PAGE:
About Vitamins

Vitamins are potent organic compounds which are found in small concentrations in foods. They perform specific and vital functions in the body chemistry. They are like electric sparks which help to run human motors. Except for a few exceptions, they cannot be manufactured or synthesized by the organism and their absence or improper absorption results in specific deficiency disease.

Vitamins A, D, E and K are all soluble in fat and fat solvents and are therefore, known as fat-soluble. They are not easily lost by ordinary cooking methods and they can be stored in the body to some extent, mostly in the liver. They are measured in international units.

Vitamin B Complex and C are water soluble. They are dissolved easily in cooking water. A portion of these vitamins may actually be destroyed by heating. They cannot be stored in body and hence they have to be taken daily in foods. Any extra quantity taken in any one day is eliminated as waste. Their values are given in milligrams and micrograms, whichever is appropriate.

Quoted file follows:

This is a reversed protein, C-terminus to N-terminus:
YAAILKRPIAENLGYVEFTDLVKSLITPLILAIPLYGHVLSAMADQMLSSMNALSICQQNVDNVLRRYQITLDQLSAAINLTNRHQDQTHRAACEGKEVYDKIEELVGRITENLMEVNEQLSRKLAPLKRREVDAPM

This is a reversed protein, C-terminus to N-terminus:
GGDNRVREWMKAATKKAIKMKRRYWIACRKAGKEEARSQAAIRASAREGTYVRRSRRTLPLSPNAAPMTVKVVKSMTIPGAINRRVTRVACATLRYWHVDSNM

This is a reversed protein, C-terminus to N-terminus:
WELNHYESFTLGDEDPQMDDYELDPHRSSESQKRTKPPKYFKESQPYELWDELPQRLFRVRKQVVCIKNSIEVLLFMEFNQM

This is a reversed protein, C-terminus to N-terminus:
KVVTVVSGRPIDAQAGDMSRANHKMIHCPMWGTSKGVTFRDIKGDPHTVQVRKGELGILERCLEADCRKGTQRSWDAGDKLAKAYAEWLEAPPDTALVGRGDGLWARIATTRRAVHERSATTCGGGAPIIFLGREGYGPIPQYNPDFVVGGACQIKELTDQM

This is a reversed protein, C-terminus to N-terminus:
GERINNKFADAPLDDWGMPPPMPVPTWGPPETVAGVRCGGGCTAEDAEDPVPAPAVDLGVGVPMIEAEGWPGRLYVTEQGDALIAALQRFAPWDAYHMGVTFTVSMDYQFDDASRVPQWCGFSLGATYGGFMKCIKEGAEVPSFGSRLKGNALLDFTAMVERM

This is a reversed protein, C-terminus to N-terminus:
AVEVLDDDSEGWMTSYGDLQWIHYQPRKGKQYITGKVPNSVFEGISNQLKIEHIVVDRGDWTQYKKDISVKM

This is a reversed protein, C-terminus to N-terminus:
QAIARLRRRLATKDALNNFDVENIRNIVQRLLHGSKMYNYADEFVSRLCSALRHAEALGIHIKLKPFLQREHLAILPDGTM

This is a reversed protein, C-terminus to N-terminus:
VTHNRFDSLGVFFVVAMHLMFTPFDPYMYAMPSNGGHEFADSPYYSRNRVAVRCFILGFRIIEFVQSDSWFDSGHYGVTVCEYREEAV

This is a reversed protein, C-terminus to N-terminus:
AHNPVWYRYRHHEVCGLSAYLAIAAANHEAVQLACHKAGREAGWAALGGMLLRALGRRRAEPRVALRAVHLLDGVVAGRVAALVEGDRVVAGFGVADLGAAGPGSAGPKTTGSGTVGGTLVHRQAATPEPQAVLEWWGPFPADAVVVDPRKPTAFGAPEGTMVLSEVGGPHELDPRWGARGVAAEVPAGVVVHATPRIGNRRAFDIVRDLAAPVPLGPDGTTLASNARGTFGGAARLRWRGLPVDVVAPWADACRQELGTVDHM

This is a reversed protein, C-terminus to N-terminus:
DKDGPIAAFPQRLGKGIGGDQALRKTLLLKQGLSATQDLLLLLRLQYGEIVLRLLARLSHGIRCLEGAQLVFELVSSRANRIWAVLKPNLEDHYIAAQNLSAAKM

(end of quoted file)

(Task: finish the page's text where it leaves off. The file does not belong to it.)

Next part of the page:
The various functions of common vitamins, their deficiency symptoms, and natural sources are discussed in brief as follows:

Vitamin A

Known as anti-opathalmic, vitamin A is essential for growth and vitality. It builds up resistance to respiratory and other infections and works mainly on the eyes, lungs, stomach and intestines. It prevents eye diseases and plays a vital role in nourishing the skin and hair. It helps to prevent premature ageing and senility, increases life expectancy and extends youthfulness.